Paradigm shifts on programming and monetising opportunities are needed to sustain virtual events
The extended reliance on online meeting technology during the ongoing pandemic has allowed business event organisers to be more attuned to virtual event formats, planting the seed for a hybrid model even after travel resumes and mass gatherings are allowed again.
This expectation was put forth by panellists who participated in the hour-long TTG Conversations: The end of events as we know it? webinar – the first of a series created by TTG Asia Media to help industry players stay connected during the disruptions caused by Covid-19.
Held on April 29, the webinar chaired by group editor Karen Yue featured four speakers: Iain Bitran, executive director, The International Society for Professional Innovation Management (ISPIM); Veemal Gungadin, CEO, GlobalSign.In; Joe Ciliberto, global director-sales and marketing, EventsAir; and Cheryl Tan, head of events, TTG Events.
With varying levels of border controls across the world likely to remain in the coming months, corporate restrictions on travel are not set to loosen anytime soon. As such, physical conferences and tradeshows can continue to expect challenges in terms of attracting international attendees. The panellists opined that a mix of face-to-face and virtual events will become a solution to ensure healthy participation.
Gungadin cautioned that event organisers will, however, need to rethink their event programming instead of just replicating a physical event online.
“It requires a whole new thought process… to build a great online attendee experience,” he remarked, adding that organisers must ensure virtual events are “seamless for attendees”. To achieve this, functions such as sign-on, live streaming, breakout features and Q&A capabilities should be available on a single platform.
Gungadin also emphasised that the content aspect of virtual events “is just going to get better and better very quickly” as organisers gain experience.
“Content quality has always been critical for any event. With physical events, you can play up the overall experience with great food, a stellar venue and (other elements at) the gathering. But online, you have only just the content (to impress the audience),” he added.
Additionally, delegates are often motivated to participate in events for networking purposes. Hence, organisers are also being challenged to create new ways to socialise online.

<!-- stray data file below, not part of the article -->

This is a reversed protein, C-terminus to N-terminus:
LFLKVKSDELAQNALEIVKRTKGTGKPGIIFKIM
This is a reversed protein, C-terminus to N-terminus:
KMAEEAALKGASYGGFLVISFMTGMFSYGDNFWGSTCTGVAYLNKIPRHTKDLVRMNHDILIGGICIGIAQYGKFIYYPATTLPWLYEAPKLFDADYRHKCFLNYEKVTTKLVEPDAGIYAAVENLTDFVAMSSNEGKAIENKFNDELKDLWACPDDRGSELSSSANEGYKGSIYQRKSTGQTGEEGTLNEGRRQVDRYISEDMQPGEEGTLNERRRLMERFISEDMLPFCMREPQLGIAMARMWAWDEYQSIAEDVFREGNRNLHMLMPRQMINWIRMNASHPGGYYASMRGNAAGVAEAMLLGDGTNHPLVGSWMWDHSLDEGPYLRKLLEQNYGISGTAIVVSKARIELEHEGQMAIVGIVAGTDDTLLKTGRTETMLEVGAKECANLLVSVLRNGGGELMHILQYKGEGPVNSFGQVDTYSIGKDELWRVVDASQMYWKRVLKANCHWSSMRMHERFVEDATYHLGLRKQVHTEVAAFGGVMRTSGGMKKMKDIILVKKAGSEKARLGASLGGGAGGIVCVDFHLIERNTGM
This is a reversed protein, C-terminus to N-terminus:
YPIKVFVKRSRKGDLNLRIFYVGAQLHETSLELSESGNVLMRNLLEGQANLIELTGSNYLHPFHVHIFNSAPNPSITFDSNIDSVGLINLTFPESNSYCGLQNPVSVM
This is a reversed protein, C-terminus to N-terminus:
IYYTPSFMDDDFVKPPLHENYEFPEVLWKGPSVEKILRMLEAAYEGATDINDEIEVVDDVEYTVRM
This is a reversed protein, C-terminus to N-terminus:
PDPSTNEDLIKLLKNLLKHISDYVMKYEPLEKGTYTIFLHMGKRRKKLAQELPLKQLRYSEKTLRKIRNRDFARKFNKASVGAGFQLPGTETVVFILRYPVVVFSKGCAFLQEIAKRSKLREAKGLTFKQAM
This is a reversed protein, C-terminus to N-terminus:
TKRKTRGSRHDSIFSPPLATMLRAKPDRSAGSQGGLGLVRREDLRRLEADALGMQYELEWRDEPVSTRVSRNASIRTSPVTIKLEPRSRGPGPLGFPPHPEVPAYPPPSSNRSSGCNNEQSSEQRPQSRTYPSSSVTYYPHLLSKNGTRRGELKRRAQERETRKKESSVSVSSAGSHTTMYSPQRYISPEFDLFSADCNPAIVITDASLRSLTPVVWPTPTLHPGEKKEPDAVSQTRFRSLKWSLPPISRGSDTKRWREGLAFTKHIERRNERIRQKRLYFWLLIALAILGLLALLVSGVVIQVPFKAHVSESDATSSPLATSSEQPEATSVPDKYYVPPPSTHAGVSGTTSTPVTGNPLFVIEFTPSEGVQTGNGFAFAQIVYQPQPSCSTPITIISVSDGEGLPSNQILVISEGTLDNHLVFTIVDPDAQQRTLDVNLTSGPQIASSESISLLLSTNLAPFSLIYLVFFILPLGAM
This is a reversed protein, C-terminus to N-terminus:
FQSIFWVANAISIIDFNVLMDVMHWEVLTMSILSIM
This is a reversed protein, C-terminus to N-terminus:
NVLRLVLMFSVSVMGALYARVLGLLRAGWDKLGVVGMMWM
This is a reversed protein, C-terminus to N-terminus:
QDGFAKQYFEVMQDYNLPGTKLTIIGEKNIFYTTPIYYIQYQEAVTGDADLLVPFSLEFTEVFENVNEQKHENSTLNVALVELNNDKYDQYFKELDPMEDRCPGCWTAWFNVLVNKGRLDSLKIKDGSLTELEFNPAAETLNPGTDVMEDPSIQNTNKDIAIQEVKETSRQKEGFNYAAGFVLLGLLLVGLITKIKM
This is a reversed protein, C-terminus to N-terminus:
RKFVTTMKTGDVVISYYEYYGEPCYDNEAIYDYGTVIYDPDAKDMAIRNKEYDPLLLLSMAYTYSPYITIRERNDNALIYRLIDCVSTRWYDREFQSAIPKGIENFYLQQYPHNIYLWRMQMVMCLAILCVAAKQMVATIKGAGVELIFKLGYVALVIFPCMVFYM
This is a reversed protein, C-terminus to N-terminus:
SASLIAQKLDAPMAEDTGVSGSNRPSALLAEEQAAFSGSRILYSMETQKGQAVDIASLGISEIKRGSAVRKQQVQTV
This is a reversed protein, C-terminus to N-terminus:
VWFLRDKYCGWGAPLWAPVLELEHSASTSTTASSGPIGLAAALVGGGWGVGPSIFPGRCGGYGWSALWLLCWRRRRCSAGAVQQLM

For the annual ISPIM Innovation Conference – which has been transformed into a virtual event from a live one in Berlin this June – Bitran shared that his team is preparing unique social activities. These include a pre-event live concert featuring bands from Portugal and Germany, and a professional DJ spinning live from Penang while delegates join in with their own cocktails remotely.
Meanwhile, Ciliberto suggested that gamification could be employed to encourage online audience engagement. He explained that delegates could earn points by joining sessions or answering trivia questions; with the points being used to redeem digital gifts like a Starbucks gift card.
One other topic brought up was a common misconception surrounding virtual events – the cost. While organising a virtual event requires just as much effort as planning a physical one, with cost savings from venue rental and F&B being channelled instead to technology and technical support, Bitran said it was common for the audience to believe that virtual events should be free to attend.
“It is critical to monetise a virtual event as you do with a physical event,” said Ciliberto, who suggested that organisers facilitate paid one-to-one engagements online, bring advertising opportunities onto the interface, and allow sponsors to facilitate or speak on webinars.
“You want your event to have good ROI, be it in terms of good engagement or financial benefits. There needs to be some (way to achieve) sustainability,” he added.
At present, Bitran’s team is implementing honour-based pricing for the virtual ISPIM Innovation Conference; delegates who can afford it can offer to pay more. “An ISPIM conference usually costs around €800 (US$864) to attend, but a fair amount now would be around €300,” he said.
Another group of industry players that would need to adapt to the industry’s shift to hybrid events are venues. Tan shared that Wi-Fi infrastructure, service support and technical know-how will influence her venue decision-making.
“(We are looking for) insights from the venue on how to work with their space (in delivering a hybrid event). Having that ability to help organisers conceptualise what they could achieve would make the venue more compelling,” she noted. – Additional reporting by Karen Yue